The 1991 Upper Deck Michael Jordan baseball card can be a confusing beast.

Now, that idea might ring hollow to you, given that everything seems fine — or even great! — with this hobby classic.

I mean, here we have Jordan taking batting practice, wearing a Chicago White Sox uniform.

Lookie here …

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And even the most casual fan of 1990s baseball or basketball can tell you that Jordan did indeed play pro baseball for the White Sox during his breather from basketball.

Or … at least in the White Sox system.

So that’s what we see here, right? His Airness taking an earnest shot at a “new” professional sport after securing his legend on the hardwood?


Totally not, that is.

A quick look at Jordan’s baseball stats, or his basketball stats, shows a different story.

In particular, Jordan’s lone summer with the White Sox (actually, with the Birmingham Barons) came in 1994.

And, in 1990, when this picture was ostensibly taken, or in 1991, when the card was issued?

Yeah, Jordan was on the cusp of leading the Chicago Bulls to the first leg of their first threepeat. No way would he have subjected himself to a 100-plus-game grind in the midst of gearing up for NBA history.

But, he might have allowed himself a bit of fun, a sunny day at the ballpark, hitting a few balls. Plenty of pro athletes spend their off time on golf courses doing the same, after all, so why couldn’t Jordan trade his club for a bat once in awhile?

And, in fact, that’s exactly what happened (in July of 1990), as the back of his baseball “rookie card” explains:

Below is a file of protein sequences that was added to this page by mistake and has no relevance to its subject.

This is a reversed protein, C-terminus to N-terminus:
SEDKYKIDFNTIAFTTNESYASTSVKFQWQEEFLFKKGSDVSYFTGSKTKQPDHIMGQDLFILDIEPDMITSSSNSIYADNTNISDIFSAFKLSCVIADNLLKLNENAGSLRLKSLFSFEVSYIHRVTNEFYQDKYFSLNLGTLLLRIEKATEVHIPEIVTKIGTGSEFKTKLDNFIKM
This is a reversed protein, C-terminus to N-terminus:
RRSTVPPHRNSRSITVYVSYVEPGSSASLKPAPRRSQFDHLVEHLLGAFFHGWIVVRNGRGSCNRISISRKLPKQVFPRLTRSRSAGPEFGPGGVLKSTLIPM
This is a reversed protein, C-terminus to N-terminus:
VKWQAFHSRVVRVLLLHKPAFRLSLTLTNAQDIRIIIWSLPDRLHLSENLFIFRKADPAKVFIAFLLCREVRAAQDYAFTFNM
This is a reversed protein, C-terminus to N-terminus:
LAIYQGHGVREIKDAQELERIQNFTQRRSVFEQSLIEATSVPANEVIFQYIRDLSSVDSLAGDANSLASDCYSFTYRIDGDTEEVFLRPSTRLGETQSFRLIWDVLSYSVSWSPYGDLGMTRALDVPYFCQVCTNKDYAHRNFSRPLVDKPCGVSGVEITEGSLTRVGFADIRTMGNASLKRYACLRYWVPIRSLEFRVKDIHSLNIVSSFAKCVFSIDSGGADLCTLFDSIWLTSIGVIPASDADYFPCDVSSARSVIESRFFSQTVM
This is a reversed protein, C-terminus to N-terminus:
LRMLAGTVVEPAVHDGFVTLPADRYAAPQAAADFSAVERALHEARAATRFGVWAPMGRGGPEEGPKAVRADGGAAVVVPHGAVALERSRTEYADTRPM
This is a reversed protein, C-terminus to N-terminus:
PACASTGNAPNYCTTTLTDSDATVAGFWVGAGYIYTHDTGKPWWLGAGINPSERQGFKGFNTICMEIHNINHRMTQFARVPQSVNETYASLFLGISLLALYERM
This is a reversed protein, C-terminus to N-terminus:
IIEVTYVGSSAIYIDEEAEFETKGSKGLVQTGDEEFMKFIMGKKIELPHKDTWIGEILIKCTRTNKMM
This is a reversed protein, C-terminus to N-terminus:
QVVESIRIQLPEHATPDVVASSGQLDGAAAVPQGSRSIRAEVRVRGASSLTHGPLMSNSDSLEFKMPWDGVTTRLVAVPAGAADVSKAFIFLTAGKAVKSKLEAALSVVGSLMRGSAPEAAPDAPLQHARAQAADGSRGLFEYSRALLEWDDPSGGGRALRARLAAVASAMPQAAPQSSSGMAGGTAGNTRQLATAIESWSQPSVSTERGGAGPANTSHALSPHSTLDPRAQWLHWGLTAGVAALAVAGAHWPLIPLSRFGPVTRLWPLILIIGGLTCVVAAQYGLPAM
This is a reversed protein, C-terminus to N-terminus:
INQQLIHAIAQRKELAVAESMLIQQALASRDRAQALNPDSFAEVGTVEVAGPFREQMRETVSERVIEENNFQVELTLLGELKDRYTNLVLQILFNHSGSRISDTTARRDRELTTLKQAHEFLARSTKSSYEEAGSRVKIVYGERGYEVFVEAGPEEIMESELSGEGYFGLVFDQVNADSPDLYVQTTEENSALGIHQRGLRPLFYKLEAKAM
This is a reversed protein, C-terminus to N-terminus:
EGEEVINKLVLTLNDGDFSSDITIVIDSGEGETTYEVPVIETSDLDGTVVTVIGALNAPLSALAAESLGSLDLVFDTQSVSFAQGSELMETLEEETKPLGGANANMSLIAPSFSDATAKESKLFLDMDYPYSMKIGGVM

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Just an average day at the ballpark — drill some upper deck shots, pose for a poster, thrill fans, feed an upcoming hobby phenomenon, predict the future, seed some confusion.

From that day forward, and especially the next year when this card was issued, fans and collectors were left to wonder … what if?

Ah, but the unthinkable could never happen. Right?

The greatest basketball player in the land would never walk away from the game to try and prove himself in another athletic field of endeavor. Would he?

The pull of baseball wasn’t that strong. Was it?

Wrong. He would. It was.

And, though Jordan’s dalliance with the curveball proved to be a challenge, his single Double-A season was more than enough to make “Michael Jordan baseball card” a legitimate thing.

“Michael Jordan rookie card” is a thing from a baseball perspective, even though this 1991 Upper Deck beauty doesn’t strictly fit most definitions. After all, Jordan was not a professional baseball player at that point.

He had no contract with the White Sox.

He had played no pro games, and had no prospects of doing so (that we knew of, anyway).

This was no more a Michael Jordan rookie card than the 1982 Fleer Pete & Re-Pete was a Pete Rose, Jr., rookie card.

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It’s all pretty confusing.

Except, you know …

That 1991 Upper Deck #SP1 is totally a Michael Jordan rookie card.

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Want to know which Michael Jordan baseball cards are causing the most noise in the hobby? Check out our YouTube video about the top-selling MJ diamond cards on eBay:

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End Date: Friday 03/08/2024 10:10:48 EST
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